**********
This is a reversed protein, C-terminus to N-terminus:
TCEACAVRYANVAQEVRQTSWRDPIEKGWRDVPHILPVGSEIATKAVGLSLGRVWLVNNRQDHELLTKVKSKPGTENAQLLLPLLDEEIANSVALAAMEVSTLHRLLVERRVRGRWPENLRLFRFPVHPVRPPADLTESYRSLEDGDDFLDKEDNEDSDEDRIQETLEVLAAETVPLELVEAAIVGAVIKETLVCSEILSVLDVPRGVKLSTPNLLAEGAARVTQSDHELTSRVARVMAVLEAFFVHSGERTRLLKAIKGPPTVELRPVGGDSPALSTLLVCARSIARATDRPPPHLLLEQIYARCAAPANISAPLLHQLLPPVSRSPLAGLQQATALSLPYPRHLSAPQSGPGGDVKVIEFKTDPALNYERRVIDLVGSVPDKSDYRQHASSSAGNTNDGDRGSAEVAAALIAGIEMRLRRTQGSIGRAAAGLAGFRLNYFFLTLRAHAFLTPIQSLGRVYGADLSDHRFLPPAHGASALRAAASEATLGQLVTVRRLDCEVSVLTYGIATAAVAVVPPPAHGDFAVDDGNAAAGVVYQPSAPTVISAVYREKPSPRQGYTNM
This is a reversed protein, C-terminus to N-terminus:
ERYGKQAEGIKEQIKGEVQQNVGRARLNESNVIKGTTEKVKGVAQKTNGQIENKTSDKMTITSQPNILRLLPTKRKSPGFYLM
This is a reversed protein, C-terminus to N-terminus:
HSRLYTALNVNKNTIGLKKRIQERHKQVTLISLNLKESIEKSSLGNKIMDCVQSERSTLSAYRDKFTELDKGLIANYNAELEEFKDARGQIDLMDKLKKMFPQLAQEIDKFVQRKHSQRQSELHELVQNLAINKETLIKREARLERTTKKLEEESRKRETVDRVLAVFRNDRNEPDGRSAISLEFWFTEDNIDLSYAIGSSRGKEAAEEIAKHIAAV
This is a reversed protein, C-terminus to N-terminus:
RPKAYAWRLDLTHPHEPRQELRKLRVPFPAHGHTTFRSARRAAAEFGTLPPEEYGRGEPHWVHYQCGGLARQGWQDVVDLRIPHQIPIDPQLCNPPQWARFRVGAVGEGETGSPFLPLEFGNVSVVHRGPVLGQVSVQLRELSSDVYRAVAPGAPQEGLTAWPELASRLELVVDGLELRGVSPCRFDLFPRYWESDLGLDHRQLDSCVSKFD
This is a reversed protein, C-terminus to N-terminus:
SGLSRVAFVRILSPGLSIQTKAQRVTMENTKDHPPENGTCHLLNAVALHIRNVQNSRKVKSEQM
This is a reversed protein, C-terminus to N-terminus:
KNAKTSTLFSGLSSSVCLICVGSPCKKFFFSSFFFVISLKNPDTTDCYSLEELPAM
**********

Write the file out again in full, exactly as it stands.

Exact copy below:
This is a reversed protein, C-terminus to N-terminus:
TCEACAVRYANVAQEVRQTSWRDPIEKGWRDVPHILPVGSEIATKAVGLSLGRVWLVNNRQDHELLTKVKSKPGTENAQLLLPLLDEEIANSVALAAMEVSTLHRLLVERRVRGRWPENLRLFRFPVHPVRPPADLTESYRSLEDGDDFLDKEDNEDSDEDRIQETLEVLAAETVPLELVEAAIVGAVIKETLVCSEILSVLDVPRGVKLSTPNLLAEGAARVTQSDHELTSRVARVMAVLEAFFVHSGERTRLLKAIKGPPTVELRPVGGDSPALSTLLVCARSIARATDRPPPHLLLEQIYARCAAPANISAPLLHQLLPPVSRSPLAGLQQATALSLPYPRHLSAPQSGPGGDVKVIEFKTDPALNYERRVIDLVGSVPDKSDYRQHASSSAGNTNDGDRGSAEVAAALIAGIEMRLRRTQGSIGRAAAGLAGFRLNYFFLTLRAHAFLTPIQSLGRVYGADLSDHRFLPPAHGASALRAAASEATLGQLVTVRRLDCEVSVLTYGIATAAVAVVPPPAHGDFAVDDGNAAAGVVYQPSAPTVISAVYREKPSPRQGYTNM
This is a reversed protein, C-terminus to N-terminus:
ERYGKQAEGIKEQIKGEVQQNVGRARLNESNVIKGTTEKVKGVAQKTNGQIENKTSDKMTITSQPNILRLLPTKRKSPGFYLM
This is a reversed protein, C-terminus to N-terminus:
HSRLYTALNVNKNTIGLKKRIQERHKQVTLISLNLKESIEKSSLGNKIMDCVQSERSTLSAYRDKFTELDKGLIANYNAELEEFKDARGQIDLMDKLKKMFPQLAQEIDKFVQRKHSQRQSELHELVQNLAINKETLIKREARLERTTKKLEEESRKRETVDRVLAVFRNDRNEPDGRSAISLEFWFTEDNIDLSYAIGSSRGKEAAEEIAKHIAAV
This is a reversed protein, C-terminus to N-terminus:
RPKAYAWRLDLTHPHEPRQELRKLRVPFPAHGHTTFRSARRAAAEFGTLPPEEYGRGEPHWVHYQCGGLARQGWQDVVDLRIPHQIPIDPQLCNPPQWARFRVGAVGEGETGSPFLPLEFGNVSVVHRGPVLGQVSVQLRELSSDVYRAVAPGAPQEGLTAWPELASRLELVVDGLELRGVSPCRFDLFPRYWESDLGLDHRQLDSCVSKFD
This is a reversed protein, C-terminus to N-terminus:
SGLSRVAFVRILSPGLSIQTKAQRVTMENTKDHPPENGTCHLLNAVALHIRNVQNSRKVKSEQM
This is a reversed protein, C-terminus to N-terminus:
KNAKTSTLFSGLSSSVCLICVGSPCKKFFFSSFFFVISLKNPDTTDCYSLEELPAM